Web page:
This week we shared stories about hibernation in storytime.

Sleepy Bear by Lydia Dabcovich

Hibernation by Margaret Hall

Mina’s White Canvas by Hyeon-Ju Lee

Hibernation Station by Michelle Meadows

Bear Snores On by Karma Wilson

We did play-based activities that relate to the pattern of hibernation. First, animals must eat to build up fat stores, then they find a den or burrow, and hibernate for all or a part of the winter months. Finally, they emerge from their dens hungry and ready to find food. Kids made mouse nests with twigs, yarn and small cardboard boxes, played with flannel bears and mice and even acted out hibernation by curling up in cardboard “dens” after gathering play food.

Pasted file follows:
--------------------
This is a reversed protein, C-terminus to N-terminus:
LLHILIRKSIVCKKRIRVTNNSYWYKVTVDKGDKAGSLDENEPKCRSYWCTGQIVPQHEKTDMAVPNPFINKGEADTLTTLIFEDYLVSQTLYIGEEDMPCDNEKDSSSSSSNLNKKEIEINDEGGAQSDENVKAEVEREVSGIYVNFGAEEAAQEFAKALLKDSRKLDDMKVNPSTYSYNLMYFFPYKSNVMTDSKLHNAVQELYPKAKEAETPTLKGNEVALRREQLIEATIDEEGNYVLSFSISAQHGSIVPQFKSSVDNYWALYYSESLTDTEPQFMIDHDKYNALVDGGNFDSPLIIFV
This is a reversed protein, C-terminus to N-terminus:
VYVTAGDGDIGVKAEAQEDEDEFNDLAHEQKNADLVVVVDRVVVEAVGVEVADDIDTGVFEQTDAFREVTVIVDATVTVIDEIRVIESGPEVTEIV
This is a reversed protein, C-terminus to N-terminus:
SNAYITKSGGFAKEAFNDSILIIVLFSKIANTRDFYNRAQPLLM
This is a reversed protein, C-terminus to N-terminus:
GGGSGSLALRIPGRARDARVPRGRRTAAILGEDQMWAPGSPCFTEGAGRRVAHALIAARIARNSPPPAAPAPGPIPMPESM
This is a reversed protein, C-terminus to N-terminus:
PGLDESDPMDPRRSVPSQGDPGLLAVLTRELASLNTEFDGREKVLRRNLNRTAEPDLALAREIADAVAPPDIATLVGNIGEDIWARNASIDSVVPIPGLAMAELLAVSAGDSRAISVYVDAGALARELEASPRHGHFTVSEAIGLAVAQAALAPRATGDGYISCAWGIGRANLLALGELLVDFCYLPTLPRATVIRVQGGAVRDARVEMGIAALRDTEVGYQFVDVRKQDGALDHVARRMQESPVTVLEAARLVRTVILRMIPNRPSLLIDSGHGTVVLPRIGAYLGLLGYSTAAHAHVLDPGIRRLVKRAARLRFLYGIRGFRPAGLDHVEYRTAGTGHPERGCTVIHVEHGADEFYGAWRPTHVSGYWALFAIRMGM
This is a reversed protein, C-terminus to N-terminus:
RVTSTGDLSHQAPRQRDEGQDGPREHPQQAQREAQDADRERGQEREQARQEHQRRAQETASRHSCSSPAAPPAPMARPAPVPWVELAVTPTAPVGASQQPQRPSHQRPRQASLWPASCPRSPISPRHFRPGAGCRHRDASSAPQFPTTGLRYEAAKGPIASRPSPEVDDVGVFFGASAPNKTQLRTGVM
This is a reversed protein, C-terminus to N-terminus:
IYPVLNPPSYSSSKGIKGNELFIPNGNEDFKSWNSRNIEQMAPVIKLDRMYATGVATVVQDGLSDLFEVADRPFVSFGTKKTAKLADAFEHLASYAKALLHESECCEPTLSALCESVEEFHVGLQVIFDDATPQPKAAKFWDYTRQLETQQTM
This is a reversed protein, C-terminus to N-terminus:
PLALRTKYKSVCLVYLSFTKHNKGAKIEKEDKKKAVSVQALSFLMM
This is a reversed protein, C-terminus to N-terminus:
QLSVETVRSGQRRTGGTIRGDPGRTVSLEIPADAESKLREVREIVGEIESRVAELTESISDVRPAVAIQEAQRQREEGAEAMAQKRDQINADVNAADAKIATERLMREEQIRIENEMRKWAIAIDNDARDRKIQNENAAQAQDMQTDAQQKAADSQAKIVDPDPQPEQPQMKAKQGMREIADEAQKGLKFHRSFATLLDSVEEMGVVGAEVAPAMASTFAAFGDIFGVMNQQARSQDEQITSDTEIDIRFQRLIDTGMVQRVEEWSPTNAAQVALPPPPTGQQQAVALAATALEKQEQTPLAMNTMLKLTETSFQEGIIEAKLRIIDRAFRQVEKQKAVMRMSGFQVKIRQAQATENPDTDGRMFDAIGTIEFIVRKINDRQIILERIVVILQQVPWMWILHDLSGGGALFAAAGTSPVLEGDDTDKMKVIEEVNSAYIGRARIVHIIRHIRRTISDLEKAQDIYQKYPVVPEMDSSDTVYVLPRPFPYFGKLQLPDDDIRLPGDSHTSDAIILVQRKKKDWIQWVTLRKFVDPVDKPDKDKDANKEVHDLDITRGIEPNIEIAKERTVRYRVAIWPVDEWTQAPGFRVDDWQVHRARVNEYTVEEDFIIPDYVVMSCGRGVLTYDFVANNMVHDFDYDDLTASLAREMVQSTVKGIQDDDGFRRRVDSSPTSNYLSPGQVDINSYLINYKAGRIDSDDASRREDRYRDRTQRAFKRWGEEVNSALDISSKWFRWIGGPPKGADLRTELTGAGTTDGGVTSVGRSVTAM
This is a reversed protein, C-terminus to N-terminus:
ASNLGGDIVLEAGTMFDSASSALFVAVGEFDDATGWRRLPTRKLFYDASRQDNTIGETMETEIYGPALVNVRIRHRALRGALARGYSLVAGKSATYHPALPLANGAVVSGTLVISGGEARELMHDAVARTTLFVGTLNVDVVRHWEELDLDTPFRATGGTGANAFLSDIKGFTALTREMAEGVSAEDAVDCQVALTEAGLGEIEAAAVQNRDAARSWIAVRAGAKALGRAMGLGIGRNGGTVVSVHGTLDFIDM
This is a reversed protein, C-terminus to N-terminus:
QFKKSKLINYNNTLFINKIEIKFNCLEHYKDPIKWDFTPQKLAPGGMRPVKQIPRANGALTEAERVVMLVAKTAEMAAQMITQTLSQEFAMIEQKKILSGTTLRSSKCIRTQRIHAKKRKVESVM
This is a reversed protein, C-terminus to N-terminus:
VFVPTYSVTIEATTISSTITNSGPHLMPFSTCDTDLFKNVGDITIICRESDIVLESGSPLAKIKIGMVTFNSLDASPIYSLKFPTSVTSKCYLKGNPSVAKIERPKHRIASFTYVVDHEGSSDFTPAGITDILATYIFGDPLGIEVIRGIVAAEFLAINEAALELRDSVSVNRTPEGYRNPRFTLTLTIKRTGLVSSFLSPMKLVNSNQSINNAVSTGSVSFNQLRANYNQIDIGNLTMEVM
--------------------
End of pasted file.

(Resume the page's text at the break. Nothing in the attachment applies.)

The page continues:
Children are naturally curious about what animals do in the winter. Are they cold? Where do they sleep? You can find books at the library about migration and hibernation, as well as books about backyard wildlife to answer these questions.

Try an outing to the Audubon Society Nature Sanctuary or one of the THPRD Nature Play Areas.